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Pharma's terrible secret: companies spend the most to promote their least helpful drugs


There is a story that Charles Ornstein and Ryann Grochowski Jones published Wednesday at ProPublica and the Upshot that should make you furious.

The story is a deep dive into data about what pharmaceutical companies spend on marketing their new products. What it shows is that drug makers devote the largest share of their spending doctor interactions (things like meals and visits) trying to sell doctors on prescribing "me-too" drugs: pills that essentially do the same thing as another drug already on the market.

Big breakthrough drugs that substantially improve how doctors practice medicine don't get many marketing dollars. Build a pill that cures Hepatitis C in nearly all patients (as Gilead did earlier this year), and doctors will easily buy it.

Drugs that don't offer a big improvement, however, are an understandably tougher sell. So the pharmaceutical companies spending the most to promote their more mediocre products.

'"They may have some unique niche in the market, but they are fairly redundant with other therapies that are already available," said Dr. Joseph Ross, an associate professor of medicine and public health at Yale University School of Medicine. "Many of these, you could call me-too drugs."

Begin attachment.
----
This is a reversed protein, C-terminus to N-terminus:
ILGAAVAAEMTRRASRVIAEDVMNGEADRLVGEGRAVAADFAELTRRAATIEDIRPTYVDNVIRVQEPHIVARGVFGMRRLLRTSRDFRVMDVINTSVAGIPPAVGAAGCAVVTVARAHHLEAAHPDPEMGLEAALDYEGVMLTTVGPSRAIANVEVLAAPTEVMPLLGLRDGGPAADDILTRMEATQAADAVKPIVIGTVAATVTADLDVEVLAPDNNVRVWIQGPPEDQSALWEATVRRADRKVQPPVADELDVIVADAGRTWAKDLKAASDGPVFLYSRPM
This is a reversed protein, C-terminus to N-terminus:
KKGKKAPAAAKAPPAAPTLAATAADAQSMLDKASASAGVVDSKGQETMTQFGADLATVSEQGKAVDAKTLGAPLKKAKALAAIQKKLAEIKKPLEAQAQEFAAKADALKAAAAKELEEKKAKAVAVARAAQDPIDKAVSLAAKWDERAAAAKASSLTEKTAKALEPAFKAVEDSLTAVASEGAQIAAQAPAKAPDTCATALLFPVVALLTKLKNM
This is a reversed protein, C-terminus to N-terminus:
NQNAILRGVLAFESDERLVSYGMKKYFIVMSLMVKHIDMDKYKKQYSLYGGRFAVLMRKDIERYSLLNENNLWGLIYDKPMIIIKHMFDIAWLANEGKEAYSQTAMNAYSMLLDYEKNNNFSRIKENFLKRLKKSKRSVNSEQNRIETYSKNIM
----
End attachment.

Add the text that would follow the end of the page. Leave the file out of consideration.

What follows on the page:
In almost all cases, older, cheaper products are available to treat the same conditions. Companies typically try to differentiate the new drugs by claiming they are easier to use; carry fewer side effects; work faster than competitors; or have medical advantages.

It makes sense that the drugs that aren't that great take the most wooing and winning over of doctors to get them on board as prescribers. There's a blood thinner that Ornstein and Jones write about called Brilinta, which drug company AstraZeneca spent $7.7 million talking to doctors and hospitals about during the last five months of 2013 (the time period of the ProPublica investigation). That puts it in third place for marketing dollars.

Brilinta is pretty similar to Plavix, a much less expensive, generic blood thinner that does largely similar things. Of course, Brilinta needs a marketing budget; it's up against a cheaper product that treats the same type of issues.

Pharmaceutical companies offered ProPublica defenses about why they needed to educate doctors, and it is possible that these "me too" drugs work better for certain classes of patients. But generally, they're not especially innovative products and ultimately just drive up health-care spending.

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